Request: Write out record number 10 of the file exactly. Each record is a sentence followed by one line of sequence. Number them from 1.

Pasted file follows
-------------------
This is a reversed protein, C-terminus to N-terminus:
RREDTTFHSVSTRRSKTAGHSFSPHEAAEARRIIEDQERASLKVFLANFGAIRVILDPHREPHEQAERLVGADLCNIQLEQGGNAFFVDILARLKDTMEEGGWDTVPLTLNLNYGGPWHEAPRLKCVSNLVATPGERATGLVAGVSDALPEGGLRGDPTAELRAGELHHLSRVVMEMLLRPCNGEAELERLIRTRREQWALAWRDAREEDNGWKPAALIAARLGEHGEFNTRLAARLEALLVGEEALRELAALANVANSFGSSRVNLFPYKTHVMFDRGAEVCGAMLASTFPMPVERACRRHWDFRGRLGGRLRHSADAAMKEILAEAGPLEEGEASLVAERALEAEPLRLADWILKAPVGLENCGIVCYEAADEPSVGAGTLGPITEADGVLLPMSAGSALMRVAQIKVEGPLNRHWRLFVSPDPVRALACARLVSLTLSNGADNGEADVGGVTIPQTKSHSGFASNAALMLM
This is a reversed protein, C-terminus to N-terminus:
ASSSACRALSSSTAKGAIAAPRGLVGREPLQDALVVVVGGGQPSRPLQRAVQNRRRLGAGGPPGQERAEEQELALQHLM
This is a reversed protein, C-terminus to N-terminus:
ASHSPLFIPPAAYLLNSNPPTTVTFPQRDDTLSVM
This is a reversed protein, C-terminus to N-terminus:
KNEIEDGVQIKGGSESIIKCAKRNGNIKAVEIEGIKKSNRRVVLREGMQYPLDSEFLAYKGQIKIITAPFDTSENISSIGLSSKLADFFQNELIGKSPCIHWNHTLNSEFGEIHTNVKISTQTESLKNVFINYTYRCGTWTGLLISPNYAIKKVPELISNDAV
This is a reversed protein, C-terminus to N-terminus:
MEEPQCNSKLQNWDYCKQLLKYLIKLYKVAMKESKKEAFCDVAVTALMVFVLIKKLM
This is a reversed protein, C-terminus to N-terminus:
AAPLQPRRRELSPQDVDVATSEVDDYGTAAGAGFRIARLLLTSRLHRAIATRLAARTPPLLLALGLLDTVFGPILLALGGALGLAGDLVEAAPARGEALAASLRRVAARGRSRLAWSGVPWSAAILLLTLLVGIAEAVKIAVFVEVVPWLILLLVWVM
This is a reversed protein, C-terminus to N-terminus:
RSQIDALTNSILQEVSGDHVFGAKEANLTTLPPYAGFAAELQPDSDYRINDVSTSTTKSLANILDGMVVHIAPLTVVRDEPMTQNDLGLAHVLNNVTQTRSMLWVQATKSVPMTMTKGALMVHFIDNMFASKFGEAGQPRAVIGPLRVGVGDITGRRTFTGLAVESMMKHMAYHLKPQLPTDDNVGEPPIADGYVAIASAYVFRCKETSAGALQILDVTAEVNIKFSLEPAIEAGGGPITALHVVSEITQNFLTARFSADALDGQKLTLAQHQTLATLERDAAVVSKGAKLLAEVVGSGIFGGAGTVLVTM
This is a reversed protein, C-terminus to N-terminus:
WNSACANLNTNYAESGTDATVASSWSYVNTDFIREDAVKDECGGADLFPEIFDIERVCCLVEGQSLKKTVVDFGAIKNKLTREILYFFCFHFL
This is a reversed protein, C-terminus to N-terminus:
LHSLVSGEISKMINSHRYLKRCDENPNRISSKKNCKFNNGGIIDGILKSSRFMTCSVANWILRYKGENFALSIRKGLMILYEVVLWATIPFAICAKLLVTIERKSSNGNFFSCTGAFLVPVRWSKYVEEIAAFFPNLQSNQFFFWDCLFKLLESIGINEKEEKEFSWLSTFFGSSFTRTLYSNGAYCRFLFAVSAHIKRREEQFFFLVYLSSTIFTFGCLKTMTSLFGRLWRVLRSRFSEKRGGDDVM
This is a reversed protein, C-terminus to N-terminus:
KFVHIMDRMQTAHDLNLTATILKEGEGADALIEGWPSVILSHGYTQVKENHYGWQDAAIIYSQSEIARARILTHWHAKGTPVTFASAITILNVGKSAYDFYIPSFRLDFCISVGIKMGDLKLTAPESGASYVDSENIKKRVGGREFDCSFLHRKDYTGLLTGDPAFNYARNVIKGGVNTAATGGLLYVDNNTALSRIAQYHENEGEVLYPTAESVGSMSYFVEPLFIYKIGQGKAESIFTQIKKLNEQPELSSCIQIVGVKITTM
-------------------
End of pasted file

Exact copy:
This is a reversed protein, C-terminus to N-terminus:
KFVHIMDRMQTAHDLNLTATILKEGEGADALIEGWPSVILSHGYTQVKENHYGWQDAAIIYSQSEIARARILTHWHAKGTPVTFASAITILNVGKSAYDFYIPSFRLDFCISVGIKMGDLKLTAPESGASYVDSENIKKRVGGREFDCSFLHRKDYTGLLTGDPAFNYARNVIKGGVNTAATGGLLYVDNNTALSRIAQYHENEGEVLYPTAESVGSMSYFVEPLFIYKIGQGKAESIFTQIKKLNEQPELSSCIQIVGVKITTM